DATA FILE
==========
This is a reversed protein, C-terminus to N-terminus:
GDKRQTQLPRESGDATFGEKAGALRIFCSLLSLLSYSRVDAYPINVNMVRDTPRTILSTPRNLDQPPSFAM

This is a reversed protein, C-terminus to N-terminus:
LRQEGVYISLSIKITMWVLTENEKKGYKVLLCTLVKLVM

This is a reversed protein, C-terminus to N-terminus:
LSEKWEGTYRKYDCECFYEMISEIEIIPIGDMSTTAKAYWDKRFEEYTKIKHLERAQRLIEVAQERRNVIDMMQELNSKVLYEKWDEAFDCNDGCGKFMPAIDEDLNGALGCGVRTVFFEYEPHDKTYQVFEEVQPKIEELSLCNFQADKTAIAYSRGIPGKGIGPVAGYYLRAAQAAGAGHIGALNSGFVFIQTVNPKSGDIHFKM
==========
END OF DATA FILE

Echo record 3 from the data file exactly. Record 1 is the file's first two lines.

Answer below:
This is a reversed protein, C-terminus to N-terminus:
LSEKWEGTYRKYDCECFYEMISEIEIIPIGDMSTTAKAYWDKRFEEYTKIKHLERAQRLIEVAQERRNVIDMMQELNSKVLYEKWDEAFDCNDGCGKFMPAIDEDLNGALGCGVRTVFFEYEPHDKTYQVFEEVQPKIEELSLCNFQADKTAIAYSRGIPGKGIGPVAGYYLRAAQAAGAGHIGALNSGFVFIQTVNPKSGDIHFKM